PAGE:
Mahan: The Life and Work of Captain Alfred Thayer Mahan, U.S.N.

By W. D. Puleston | Go to book overview

Chapter XLV The World War

IN the summer of 1913 Dr. Jameson, who had been associated with Mahan in the American Historical Association for a dozen years and at the time was head of the Department of Historical Research at the Carnegie Institution in Washington, invited Mahan to become for "one winter of five or six months a Research Associate" of the institution. This position would require a residence in Washington, during which Mahan could do research work on the subjects he desired. His contribution to the institution would be "in inspiring the Staff" with new ideas and fresh points of view. Dr. Jameson thought he and his department would benefit by the temporary association "with a mind which, in the field of historical thought, works as yours does," and he suggested the winter of either 1913-1914 or 1914-15.

Mahan was reluctant to spend a winter in Washington, but he promised to "keep the matter in mind." "Being seventy-three this month," he explained, "I calculate our family movements more from the point of view of my daughters than of myself or wife. We were abroad all last winter, and I am not willing another [winter] should separate them from their outside friends and relatives upon which much of their lives must depend in the future." While noncommittal, he held out hope that he might be willing to come for the winter of 1914.

During 1913 Mahan published only two articles. He felt an increasing distaste for working at a desk. He was at his best at Quogue where he "bathed in the sea all the summer'' and enjoyed both the surf and the swimming. That summer he had one narrow escape while swimming in a heavy sea with a strong undertow. He had to signal for the

-337-

Notes for this page

Add a new note
If you are trying to select text to create highlights or citations, remember that you must now click or tap on the first word, and then click or tap on the last word.
One moment ...
Default project is now your active project.
Project items
Notes
Cite this page

Cited page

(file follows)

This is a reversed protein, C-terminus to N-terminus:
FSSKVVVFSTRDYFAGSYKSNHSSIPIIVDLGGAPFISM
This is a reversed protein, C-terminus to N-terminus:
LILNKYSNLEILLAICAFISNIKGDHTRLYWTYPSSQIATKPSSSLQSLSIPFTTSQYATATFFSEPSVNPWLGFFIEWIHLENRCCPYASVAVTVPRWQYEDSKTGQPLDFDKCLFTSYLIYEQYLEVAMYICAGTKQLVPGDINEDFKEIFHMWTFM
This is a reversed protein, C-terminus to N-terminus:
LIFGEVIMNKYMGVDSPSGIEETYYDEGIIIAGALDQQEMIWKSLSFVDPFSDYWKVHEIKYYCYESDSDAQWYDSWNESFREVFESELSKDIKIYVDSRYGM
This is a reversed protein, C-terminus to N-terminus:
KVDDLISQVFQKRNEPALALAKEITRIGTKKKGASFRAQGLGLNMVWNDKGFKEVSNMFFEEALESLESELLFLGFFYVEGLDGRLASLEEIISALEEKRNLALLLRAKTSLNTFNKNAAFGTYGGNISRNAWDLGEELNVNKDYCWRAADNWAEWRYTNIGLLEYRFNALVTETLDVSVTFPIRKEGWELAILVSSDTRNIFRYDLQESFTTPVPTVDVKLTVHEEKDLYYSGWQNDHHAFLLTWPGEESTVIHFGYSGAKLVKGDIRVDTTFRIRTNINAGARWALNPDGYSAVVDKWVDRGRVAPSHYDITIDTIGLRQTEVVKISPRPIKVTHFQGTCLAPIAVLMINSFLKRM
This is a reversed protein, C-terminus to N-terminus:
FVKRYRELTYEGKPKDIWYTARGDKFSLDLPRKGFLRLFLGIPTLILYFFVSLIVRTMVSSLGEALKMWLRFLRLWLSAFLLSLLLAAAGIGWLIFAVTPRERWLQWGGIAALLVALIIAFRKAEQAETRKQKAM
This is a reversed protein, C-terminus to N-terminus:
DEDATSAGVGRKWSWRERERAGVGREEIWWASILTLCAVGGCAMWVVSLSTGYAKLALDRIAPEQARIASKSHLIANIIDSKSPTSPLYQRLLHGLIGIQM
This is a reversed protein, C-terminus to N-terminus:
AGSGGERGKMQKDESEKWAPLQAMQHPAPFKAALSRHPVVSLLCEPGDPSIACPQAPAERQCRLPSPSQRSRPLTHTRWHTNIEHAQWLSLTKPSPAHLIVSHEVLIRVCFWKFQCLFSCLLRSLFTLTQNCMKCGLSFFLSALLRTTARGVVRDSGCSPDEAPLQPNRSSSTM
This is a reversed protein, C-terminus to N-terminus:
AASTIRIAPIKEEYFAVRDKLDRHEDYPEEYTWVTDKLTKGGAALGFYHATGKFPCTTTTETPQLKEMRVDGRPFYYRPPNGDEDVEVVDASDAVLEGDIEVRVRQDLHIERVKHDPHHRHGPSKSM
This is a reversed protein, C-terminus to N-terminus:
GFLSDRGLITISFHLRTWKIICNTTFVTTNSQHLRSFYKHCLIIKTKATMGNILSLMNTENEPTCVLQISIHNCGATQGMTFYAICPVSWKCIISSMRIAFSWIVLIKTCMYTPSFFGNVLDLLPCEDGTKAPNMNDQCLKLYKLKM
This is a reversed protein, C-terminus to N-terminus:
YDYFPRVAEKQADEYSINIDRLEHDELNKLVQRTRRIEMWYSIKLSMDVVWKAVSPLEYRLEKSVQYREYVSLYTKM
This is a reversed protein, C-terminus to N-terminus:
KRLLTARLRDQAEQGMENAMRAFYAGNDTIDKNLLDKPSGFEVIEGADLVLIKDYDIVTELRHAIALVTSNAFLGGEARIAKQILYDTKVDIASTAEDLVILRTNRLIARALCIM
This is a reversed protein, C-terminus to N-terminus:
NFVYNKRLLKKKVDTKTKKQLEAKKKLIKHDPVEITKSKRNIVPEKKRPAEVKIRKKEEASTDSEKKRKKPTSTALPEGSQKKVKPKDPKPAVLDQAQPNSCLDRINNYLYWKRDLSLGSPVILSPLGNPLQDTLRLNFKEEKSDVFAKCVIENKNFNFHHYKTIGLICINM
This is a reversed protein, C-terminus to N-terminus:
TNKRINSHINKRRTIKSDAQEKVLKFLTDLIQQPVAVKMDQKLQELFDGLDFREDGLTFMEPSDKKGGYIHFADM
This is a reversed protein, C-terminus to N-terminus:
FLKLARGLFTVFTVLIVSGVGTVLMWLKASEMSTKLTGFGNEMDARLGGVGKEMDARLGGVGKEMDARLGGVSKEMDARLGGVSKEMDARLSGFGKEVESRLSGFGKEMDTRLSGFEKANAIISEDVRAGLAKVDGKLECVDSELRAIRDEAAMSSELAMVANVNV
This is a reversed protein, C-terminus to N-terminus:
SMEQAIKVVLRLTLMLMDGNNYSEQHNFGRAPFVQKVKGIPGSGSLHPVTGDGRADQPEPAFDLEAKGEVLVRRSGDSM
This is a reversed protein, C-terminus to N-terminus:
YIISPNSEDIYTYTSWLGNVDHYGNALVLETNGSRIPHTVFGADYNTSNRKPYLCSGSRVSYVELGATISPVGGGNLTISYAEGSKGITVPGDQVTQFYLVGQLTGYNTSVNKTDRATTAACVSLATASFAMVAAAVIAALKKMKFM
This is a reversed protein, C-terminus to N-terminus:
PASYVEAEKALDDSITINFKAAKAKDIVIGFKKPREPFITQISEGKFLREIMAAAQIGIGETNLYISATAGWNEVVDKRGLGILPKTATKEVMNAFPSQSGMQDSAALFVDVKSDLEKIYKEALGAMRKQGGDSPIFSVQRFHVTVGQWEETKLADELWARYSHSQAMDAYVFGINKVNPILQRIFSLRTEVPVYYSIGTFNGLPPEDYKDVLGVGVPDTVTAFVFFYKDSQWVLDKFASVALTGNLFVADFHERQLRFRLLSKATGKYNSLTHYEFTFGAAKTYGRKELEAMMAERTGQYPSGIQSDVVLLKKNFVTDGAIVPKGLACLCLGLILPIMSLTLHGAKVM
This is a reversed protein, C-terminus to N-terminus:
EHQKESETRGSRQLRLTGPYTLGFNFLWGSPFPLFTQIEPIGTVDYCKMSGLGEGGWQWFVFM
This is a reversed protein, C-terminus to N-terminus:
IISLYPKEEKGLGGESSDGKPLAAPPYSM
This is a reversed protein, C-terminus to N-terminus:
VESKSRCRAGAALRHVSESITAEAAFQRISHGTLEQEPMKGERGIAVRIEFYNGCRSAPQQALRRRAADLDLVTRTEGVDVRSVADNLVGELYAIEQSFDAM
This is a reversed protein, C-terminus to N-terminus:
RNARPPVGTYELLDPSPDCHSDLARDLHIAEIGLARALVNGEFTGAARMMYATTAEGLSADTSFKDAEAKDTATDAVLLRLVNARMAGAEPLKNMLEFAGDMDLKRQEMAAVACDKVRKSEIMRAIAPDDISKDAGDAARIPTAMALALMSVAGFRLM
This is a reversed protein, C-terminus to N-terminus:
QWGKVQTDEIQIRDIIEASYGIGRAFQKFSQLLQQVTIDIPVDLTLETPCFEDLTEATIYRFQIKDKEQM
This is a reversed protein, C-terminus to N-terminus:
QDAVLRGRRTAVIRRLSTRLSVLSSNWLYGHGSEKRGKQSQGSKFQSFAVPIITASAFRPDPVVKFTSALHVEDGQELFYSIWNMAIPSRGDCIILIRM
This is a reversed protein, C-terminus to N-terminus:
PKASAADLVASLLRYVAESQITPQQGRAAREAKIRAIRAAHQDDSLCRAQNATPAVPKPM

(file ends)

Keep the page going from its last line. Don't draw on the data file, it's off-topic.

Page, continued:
Style
Citations are available only to our active members.
Buy instant access to cite pages or passages in MLA 8, MLA 7, APA and Chicago citation styles.

(Einhorn, 1992, p. 25)

(Einhorn 25)

(Einhorn 25)

1. Lois J. Einhorn, Abraham Lincoln, the Orator: Penetrating the Lincoln Legend (Westport, CT: Greenwood Press, 1992), 25, http://www.questia.com/read/27419298.

Note: primary sources have slightly different requirements for citation. Please see these guidelines for more information.

Cited page

Bookmark this page
Mahan: The Life and Work of Captain Alfred Thayer Mahan, U.S.N.
Table of contents

Table of contents

Settings

Settings

Typeface
Text size Smaller Larger Reset View mode
Search within

Search within this book

Look up

Look up a word

  • Dictionary
  • Thesaurus
Please submit a word or phrase above.
Print this page

Print this page

Why can't I print more than one page at a time?

Help
Full screen
Items saved from this book
  • Bookmarks
  • Highlights & Notes
  • Citations
/ 386

matching results for page

    Questia reader help

    How to highlight and cite specific passages

    1. Click or tap the first word you want to select.
    2. Click or tap the last word you want to select, and you’ll see everything in between get selected.
    3. You’ll then get a menu of options like creating a highlight or a citation from that passage of text.

    OK, got it!

    Cited passage

    Style
    Citations are available only to our active members.
    Buy instant access to cite pages or passages in MLA 8, MLA 7, APA and Chicago citation styles.

    "Portraying himself as an honest, ordinary person helped Lincoln identify with his audiences." (Einhorn, 1992, p. 25).

    "Portraying himself as an honest, ordinary person helped Lincoln identify with his audiences." (Einhorn 25)

    "Portraying himself as an honest, ordinary person helped Lincoln identify with his audiences." (Einhorn 25)

    "Portraying himself as an honest, ordinary person helped Lincoln identify with his audiences."1

    1. Lois J. Einhorn, Abraham Lincoln, the Orator: Penetrating the Lincoln Legend (Westport, CT: Greenwood Press, 1992), 25, http://www.questia.com/read/27419298.

    Cited passage

    Thanks for trying Questia!

    Please continue trying out our research tools, but please note, full functionality is available only to our active members.

    Your work will be lost once you leave this Web page.

    Buy instant access to save your work.

    Already a member? Log in now.

    Search by... Author
    Show... All Results Primary Sources Peer-reviewed

    Oops!

    An unknown error has occurred. Please click the button below to reload the page. If the problem persists, please try again in a little while.